This blog entry was originally written by Bob Rudis (@hrbrmstr), I am just migrating the post to the new SIRA site.
All the following newly-minted risk assessment types have been inspired by actual situations. Hopefully you get to stick to just the proper OCTAVE/FAIR/NIST/etc. ones where you practice.
- HARA :: Half-Assed Risk Assessment — When you are not provided any semblance of potential impact data and a woefully incomplete list of assets, but are still expected to return a valid risk rating.
CRA :: Cardassian Risk Assessment — When you are provided the resultant risk rating prior to beginning your risk assessment. (It's a Star Trek reference for those with actual lives)
"We're going to do x anyway because we don't believe it's a high risk, but go ahead and do your assessment since the Policy mandates that you do one."
- IRA :: Immediate Risk Assessment — This one has been showcased well by our own Mr. DBIR himself on the SIRA podcasts. A risk assessment question by a senior executive who wants an answer *now* (dammit)! It is often phrased as "Which is more secure, x or y?" or "We need to do z. What's the worst that can happen?". You literally have no time to research and - if you don't know the answer - then "Security" must not be very smart.
- IRAVA :: In Reality, A Vulnerability Assessment — When you're asked to determine risk when what they are *really* asking for what the vulnerabilities are in a particular system/app. Think Tenable/Qualys scan results vs FAIR or OCTAVE.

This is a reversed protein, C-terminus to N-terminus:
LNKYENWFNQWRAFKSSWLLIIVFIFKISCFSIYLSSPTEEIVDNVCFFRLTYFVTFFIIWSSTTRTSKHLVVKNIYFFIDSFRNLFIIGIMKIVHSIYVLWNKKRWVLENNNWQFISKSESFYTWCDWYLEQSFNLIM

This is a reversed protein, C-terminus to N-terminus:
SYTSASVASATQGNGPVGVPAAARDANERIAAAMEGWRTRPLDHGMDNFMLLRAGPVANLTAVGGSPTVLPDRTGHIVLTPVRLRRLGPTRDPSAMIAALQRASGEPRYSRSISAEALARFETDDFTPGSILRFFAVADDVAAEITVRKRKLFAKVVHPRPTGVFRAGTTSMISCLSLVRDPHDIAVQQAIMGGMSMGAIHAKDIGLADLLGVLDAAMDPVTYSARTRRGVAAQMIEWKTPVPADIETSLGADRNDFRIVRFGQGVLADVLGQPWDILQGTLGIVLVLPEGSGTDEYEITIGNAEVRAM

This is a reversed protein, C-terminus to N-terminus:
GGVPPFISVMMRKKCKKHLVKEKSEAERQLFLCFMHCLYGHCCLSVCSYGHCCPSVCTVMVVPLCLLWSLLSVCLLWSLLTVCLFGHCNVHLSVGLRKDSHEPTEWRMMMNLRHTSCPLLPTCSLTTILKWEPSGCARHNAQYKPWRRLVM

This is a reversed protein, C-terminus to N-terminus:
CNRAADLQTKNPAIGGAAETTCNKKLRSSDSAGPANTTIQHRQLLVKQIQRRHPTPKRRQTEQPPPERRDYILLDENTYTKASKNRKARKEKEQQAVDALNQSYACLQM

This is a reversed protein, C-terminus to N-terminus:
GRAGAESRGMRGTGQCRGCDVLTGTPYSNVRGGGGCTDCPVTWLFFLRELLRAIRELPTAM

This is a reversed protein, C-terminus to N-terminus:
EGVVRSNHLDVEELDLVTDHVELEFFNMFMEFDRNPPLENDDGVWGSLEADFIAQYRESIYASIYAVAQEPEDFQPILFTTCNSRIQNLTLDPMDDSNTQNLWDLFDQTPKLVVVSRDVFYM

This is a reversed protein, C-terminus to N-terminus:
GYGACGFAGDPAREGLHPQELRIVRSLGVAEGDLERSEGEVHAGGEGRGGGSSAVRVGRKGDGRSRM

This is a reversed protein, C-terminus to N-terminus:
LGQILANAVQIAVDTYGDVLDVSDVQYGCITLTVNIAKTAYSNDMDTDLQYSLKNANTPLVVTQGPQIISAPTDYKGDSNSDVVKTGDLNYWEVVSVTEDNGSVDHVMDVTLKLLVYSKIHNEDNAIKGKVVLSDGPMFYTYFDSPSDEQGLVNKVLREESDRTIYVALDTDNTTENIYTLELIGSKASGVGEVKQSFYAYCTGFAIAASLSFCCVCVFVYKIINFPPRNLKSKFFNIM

- IOCAL :: I Only Care About Likelihood — This is when the requester is absolutely fixated on likelihood and believes wholeheartedly that a low likelihood immediately means low risk. Any answer you give is also followed up with "have we ever had anything like x happen in the past?" and/or "have our competitors been hit with y yet?"
- AD3RA :: Architecture Design Document Disguised As A Risk Assessment — When you are given all (and decent) inputs necessary to complete a pretty comprehensive risk assessment but are then asked to include a full architecture design document on how to mitigate them all. The sad truth is, the project team couldn't get the enterprise architects (EA) to the table for the first project commit stage, but since you know enough about the technologies in play to fix the major problems, why not just make you do the EA dept's job while you are just wasting time cranking out the mandatory risk assessment.
- WDRA :: Wikipedia Deflected Risk Assessment — When you perform a risk assessment, but a manager or senior manager finds data on Wikipedia that they use to negate your findings. (Since - as we all know - Wikipedia is the sum of all correct human knowledge).
If you are also coerced into performing an insane risk assessment that doesn't fit these models, feel free to share them in the comments.